After I slip back into the pew, my husband puts his arm around my shoulders. I lean into his side, comforted by the warmth of his body. While the priest speaks words of grace given in the absolution, I watch them flapping past like birds in the sky.
On a recent Sunday my husband dropped me off at church, the Mennonite congregation we have been attending for the past four years. As our two-year-old daughter squawked in the backseat, I noticed a cardboard box by my feet.
“What are these?” I asked, pushing the box with my toes.
“Oh, I’m taking those to Magers and Quinn,” he said, referring to our favorite Minneapolis used bookstore. “I am going to sell them.”
I leaned over and flipped through a few titles: The Cost of Discipleship by Dietrich Bonhoeffer, A Theology of Liberation by Gustavo Gutiérrez, Dogmatics in Outline by Karl Barth, Colossians Remixed by Brian Walsh. He was getting rid of books we once read together in college, books that once encouraged and challenged and inspired us both in a life with Christ.
“You’re going to sell all of these?” I asked. My husband glanced over at me, his eyes surprised at the emotion in my voice.
“Yes,” he said, cautiously. “I don’t believe in that stuff anymore.”
The finality of it hit me. He wasn’t leaving them on the shelf to gather dust, as I have done. No, he was creating new space on the shelf. He was moving on.
I met my Josh the fall of junior year because I saw a Sudanese refugee wandering in town. The middle-aged woman was walking along the curb near the Scripture Press soccer fields, her legs wrapped in a brightly colored kanga cloth. The aqua blues and magentas of her skirt made her stand out like a vibrant bird among the brown Midwestern prairie sparrows that darted through the boulevard trees overhead. She wore pink plastic flip-flops in the chilly October air. She was a striking vision in white-bread Wheaton, the wealthy Chicago suburb that was home to more Republicans and churches per square foot than any other county in the nation.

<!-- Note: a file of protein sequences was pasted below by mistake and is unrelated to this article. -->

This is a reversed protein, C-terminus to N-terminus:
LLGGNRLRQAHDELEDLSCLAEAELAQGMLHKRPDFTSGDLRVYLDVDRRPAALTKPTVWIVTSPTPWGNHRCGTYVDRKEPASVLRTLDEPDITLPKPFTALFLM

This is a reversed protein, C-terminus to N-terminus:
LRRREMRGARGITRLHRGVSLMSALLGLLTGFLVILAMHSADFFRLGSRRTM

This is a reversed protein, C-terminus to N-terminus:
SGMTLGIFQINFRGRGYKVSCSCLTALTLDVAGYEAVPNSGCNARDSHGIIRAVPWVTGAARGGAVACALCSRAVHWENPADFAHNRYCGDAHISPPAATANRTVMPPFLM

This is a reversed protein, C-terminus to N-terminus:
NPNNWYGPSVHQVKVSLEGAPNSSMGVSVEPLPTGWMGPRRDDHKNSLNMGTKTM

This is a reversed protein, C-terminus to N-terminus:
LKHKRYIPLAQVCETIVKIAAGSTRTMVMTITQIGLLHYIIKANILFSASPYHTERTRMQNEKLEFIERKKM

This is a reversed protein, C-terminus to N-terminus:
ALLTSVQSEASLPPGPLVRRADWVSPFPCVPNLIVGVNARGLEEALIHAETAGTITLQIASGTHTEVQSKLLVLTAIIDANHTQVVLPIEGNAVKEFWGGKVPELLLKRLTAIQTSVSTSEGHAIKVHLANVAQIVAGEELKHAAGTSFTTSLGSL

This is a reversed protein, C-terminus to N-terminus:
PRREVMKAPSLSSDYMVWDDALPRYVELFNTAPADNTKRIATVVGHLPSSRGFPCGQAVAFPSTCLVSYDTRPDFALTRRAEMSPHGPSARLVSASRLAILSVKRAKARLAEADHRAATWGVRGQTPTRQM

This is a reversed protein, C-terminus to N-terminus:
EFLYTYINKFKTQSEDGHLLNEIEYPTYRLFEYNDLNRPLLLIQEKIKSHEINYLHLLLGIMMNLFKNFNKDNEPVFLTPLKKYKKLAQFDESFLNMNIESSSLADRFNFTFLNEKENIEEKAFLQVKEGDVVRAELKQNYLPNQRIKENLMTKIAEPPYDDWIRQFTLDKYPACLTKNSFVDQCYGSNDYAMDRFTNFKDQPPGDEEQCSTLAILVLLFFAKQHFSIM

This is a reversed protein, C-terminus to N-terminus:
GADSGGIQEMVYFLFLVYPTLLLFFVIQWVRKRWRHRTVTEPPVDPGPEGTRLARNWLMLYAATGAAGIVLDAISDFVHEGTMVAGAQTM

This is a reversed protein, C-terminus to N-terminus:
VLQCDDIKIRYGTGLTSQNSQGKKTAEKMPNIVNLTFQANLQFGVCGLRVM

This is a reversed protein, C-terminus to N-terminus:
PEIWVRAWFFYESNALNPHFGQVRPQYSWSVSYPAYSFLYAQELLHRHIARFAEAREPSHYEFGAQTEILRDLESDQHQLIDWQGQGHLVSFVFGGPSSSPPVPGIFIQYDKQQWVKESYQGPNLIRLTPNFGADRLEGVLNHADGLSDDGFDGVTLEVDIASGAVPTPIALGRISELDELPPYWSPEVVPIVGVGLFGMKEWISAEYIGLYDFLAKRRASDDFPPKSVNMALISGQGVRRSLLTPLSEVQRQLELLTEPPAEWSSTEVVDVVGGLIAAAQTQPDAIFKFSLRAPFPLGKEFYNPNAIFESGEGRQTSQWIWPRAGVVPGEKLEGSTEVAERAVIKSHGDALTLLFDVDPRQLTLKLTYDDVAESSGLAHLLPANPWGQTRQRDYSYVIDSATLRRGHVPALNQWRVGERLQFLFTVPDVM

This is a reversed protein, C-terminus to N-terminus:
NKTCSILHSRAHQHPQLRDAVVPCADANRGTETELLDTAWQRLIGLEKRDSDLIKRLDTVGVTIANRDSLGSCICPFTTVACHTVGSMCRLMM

My curiosity about this woman lingered for days after I saw her. I fancied myself someone who cared about social justice, who cared about Africa, who wanted to bring God’s jubilee to places where poverty choked and war destroyed. After all, I studied African politics and attended World Christian Fellowship and read books about conflicts in Sudan and Rwanda in my spare time. I wondered what her story was; I wondered at the stream of events and decisions that had landed her on the curb of the Scripture Press soccer fields in Wheaton, Illinois.
I wanted to know more, so I made refugees the focus of the special features section I edited for the school paper. And when I first saw my future husband standing on stage during our required school-wide chapel service, I knew I’d found a college student to interview for my story. A gigantic beard covered his face and he wore a patchwork Bolivian hoodie, an adorable missionary-kid-turned-hippy. He stood beside his friend Matt who was announcing a week of fasting and prayer for the genocide in Darfur in western Sudan, inviting the entire campus to participate. Thousands of people were in refugee camps in Chad, they said.
I interviewed them in the Stupe, the campus café where students studied and gossiped and held Bible studies. With my borrowed tape-recorder rolling, I listened to them talk about their simple desire to just do something in the face of so much evil in the world. And what was more powerful than prayer?
I looked into my husband-to-be’s blue eyes and saw that he was like me, an earnest believer who saw Jesus as the champion of the poor. He was as starry-eyed and serious about living his faith as I was. I listened to his desire for change, for his hope for God’s justice, and I knew. I knew I wanted to forever bind my life to someone like him, someone who wouldn’t settle for an apathetic, ordinary life. We would live in radical contrast to how most American Christians stumbled through their days. And his faith, so blazing and earnest, would bolster and carry mine.